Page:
Feb 06, 2013 rated it really liked it  ·  review of another edition
Shelves: memoir
The author grabbed my attention with the first sentence:
"I found out I was pregnant the same day that my father’s rapid weight loss and chronic shortness of breath were positively diagnosed as end-stage pulmonary fibrosis."
This sentence let me know that the book was going to be about life, death and family relationships. It's also about the immigrant experience, Haitian political violence and cruel actions of ICE*.
*Immigration and Customs Enforcement

I was emotionally drawn into the story, and
Dec 19, 2007 rated it it was amazing
Recommends it for: anyone who wants to know me better
I am not Haitian. But you will know me better if you read this, because the author has had such an influence on my passions and what I have studied. This book is biographical. I've read and own the 4 other major books written by Edwidge Danticat, and they are my most (and possibly only) lent books. If you ever wondered why I wrote so much about Haiti in college, take a read.

I don't know if I should recommend this book out of order from the other ones, or possibly if this should be the starting
You often feel as if you can with stand anything until life hits you with the unexpected. Therefore, as I watch my father labor in what feels like the end stages of his illness, listening to Edwidge Danticat's story of her Uncle Joseph and father, Andre (neé Mira), battle through their own health scares a deep cord was struck within me.

With this memoir, Danticat manages to take her family's tragedy along with Haiti's ongoing political turmoil and magnificently pair it with her journey into
Sep 14, 2012 rated it really liked it  ·  review of another edition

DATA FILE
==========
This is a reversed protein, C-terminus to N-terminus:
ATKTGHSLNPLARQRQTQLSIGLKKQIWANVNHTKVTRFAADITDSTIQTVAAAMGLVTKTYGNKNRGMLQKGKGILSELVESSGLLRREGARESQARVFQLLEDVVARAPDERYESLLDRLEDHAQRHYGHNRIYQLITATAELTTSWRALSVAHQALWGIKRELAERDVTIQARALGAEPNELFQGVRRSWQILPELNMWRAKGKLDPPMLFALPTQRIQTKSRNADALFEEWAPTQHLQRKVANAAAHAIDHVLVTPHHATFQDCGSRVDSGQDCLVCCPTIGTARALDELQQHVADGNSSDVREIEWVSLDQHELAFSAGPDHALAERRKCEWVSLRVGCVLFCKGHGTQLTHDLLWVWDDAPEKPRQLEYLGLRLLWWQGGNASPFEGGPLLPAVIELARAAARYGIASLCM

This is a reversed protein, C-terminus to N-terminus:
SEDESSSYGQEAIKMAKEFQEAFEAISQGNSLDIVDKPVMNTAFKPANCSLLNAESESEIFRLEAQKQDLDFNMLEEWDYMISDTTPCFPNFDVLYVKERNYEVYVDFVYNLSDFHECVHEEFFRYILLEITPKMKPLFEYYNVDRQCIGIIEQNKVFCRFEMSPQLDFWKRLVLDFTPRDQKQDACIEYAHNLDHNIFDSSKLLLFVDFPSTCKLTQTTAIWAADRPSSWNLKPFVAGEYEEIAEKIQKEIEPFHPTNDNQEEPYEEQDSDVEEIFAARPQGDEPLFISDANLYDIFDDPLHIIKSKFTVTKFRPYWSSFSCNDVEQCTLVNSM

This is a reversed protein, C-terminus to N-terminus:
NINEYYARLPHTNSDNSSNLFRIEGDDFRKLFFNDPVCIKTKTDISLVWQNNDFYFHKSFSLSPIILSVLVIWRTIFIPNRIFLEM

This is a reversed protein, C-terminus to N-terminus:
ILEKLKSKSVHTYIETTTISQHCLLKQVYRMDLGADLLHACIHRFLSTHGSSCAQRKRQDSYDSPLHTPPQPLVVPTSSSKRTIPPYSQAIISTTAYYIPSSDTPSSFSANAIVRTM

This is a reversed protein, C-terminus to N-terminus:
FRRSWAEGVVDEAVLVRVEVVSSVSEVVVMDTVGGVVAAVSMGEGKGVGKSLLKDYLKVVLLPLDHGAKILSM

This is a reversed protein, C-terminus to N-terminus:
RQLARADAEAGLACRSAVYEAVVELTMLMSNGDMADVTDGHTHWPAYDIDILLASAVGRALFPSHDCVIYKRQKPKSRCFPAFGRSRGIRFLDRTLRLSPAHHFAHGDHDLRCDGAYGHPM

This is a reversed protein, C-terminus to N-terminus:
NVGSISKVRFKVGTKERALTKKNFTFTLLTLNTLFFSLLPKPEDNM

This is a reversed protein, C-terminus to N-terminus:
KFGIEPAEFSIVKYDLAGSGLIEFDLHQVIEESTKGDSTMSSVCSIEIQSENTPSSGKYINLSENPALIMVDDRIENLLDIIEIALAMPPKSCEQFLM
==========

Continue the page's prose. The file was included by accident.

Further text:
Recommends it for: Around the world readers
What a nice memoir of Danticat's uncle and father as well as recollection of her pregnancy and birth of her first child. Not in the mood for a depressing read,I was hesitant to listen to this book. It wasn't depressing. What it was was an excellent recounting of what it was like to live in Haiti during UN occupations and unstable governments, as well as a look at living in New York City or Miami when you are Haitian.

Danticat has an easy style. I found it refreshing after reading and listening
Jeremy George
Oct 18, 2017 rated it it was amazing
Danticat may just be one of the best contemporary writers. Her perceptive critique of institutionalisation, race relations, and history as chronic and affecting structures was embedded into my brain, and pierced into my heart, as I followed her personal narrative of the loss of family, a culture of violence, and the desperation of powerlessness.
Jan 17, 2014 rated it really liked it
This book is so wonderful. I loved this!

This is a family memoir, and links several story pieces together more cohesively than almost any novel I've read in ages. It's beautifully done. Partly it is about the author's growing up in Haiti at her uncle's house, before moving to the U.S. at twelve to be with her parents (c. 1980). And partly it is a chronicle of the year that her father and uncle died, and in which she gave birth to her first child (c. 2004). Each of these pieces is a worthwhile